But as highlighted by Carolina Klint (pictured), risk management leader, Continental Europe, at Marsh, the report does not exist to simply pinpoint concerns but also to identify how they intertwine and where work can and must be done to mitigate them. Finding solutions rather than analysing problems is at the very heart of what Marsh McLennan does, she said, as it works at the coalface of advising and protecting its clients.
“We want to make this real, not only hypothetical but [reflecting] the things that companies are challenged with, and the need to think about solutions to them and to really think about how to improve resilience and build flexibility into processes and structures,” she said. “That’s so they can bounce back when things like this happen, like the pandemic or other systemic risks, such as floods or extreme weather events.”
The past two years have been something of a heyday for risk professionals, Klint said, because all of a sudden talking about risk seems a lot more popular. She has seen from her industry conversations that there is an increased acceptance of the role that risk management plays in safeguarding the future. The focus of many leaders has shifted to the ‘Governance’ element of ESG, which encompasses everything from corporate structure, to corruption, to bribery, to ethics.
Yet despite the evolving nature of the risks faced by businesses, there is a clear through-line between them, as identified clearly by the Global Risks report – that is the complexity and interconnectivity of risk. Klint noted that by examining any single risk you can also see it exacerbates or accelerates other risks. It’s like an enormous bowl of spaghetti, she said, and if you start pulling one strand everything starts moving which makes it very difficult to manage.
During a webinar discussion on the findings of the report, Klint emphasised that by building real partnerships between the public and private sectors based on new approaches to risk mitigation, allocation and data sharing, the choices can be made now that will enhance risk preparedness and resilience going forward. By taking these steps now, when the next crisis occurs, businesses and individuals will be ready to respond with greater agility and cohesiveness.
Exploring this further in an interview with Insurance Business, she noted that the global environment is now thinking about such partnerships in a new light. For instance, she said, the unprecedented speed of the COVID-19 vaccine development wouldn’t have been possible without the collaboration seen between the public and private sectors.
“Also, in terms of the insurance industry, there have been a lot of discussions and efforts towards finding insurance mechanisms and then a better structure to address the protection gap that the pandemic exposed,” she said. “[There’s more] discussions around how to manage systemic risks in a much more creative way. And I think what has happened is that the pandemic really exposed that these claims can be quite dramatic, and it’s not really fair to expect a private insurance company to carry that weight alone. It just doesn’t work.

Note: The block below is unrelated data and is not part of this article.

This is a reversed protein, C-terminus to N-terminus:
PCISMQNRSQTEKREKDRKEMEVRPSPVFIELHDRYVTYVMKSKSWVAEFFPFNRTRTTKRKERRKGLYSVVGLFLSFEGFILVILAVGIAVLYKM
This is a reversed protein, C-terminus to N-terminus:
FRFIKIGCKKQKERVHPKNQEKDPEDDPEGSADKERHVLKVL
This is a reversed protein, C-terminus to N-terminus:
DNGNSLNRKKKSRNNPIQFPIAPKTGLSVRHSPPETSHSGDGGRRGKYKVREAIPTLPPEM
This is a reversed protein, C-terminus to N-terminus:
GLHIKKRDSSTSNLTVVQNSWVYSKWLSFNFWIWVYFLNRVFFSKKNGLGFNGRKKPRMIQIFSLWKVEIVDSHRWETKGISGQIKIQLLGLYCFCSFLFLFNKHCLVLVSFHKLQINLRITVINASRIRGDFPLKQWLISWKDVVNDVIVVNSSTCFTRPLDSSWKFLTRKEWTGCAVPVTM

“But what could make sense is to have a public-private solution for pandemics or other systemic risks involving the insurance sector, of course. And that could offer many benefits over government crisis loans or grants because it could then include the efficiency and fairness and also the incentives for risk reduction that the insurance industry can represent. So, in terms of public-private partnerships, that insurance lens is really interesting to watch.”
The move towards developing strong, long-lasting partnerships is part and parcel of developing a more sustainable, resilient world, she said, and it’s definitely part of the agenda that Marsh McLennan is looking to foster among its clients. She believes the involvement of the insurance and reinsurance industry in distributing coverage and assuming risk is an essential factor in building future resilience.
Klint highlighted that resilience is a journey, not a destination and that it needs to be built up at both local, national and global levels. With so many considerations currently facing organisations, starting a resilience journey likely seems a bit overwhelming and so she shared her key tips on how to get started. For companies just starting to think about resilience, the Global Risks Report is an incredibly valuable tool for the insights it shares on the changing risk landscape, she said, so reading the report is a very good starting point.
Another tip to be found in the report is the key takeaway that among the many factors critical to managing and recovering in the constantly changing risk environment, adaptability and trust are essential. Businesses need to be ready to adapt response strategies based on quickly evolving circumstances, she said, while another element is fostering trust that these strategies are being founded on science-based decisions. The problem of social cohesion erosion is a risk raised by the report, and so organisations need to focus on rebuilding trust in their decisions and strategies, by effectively communicating how these have been reached.
“And so I think that’s a way to get started,” she said. “But it’s also in terms of leveraging diversity as a tool for a truly holistic view of the evolving risk landscape. Because one of the things that we’ve seen is that companies that actually push for collaboration and a non-siloed approach to looking through their risk registers, to really connecting risks with strategies, and to leveraging all of those different areas of expertise that are available in their companies – those have fared better throughout this pandemic and will probably be more ready and more flexible and agile as we move forward and maybe come up against other threats.”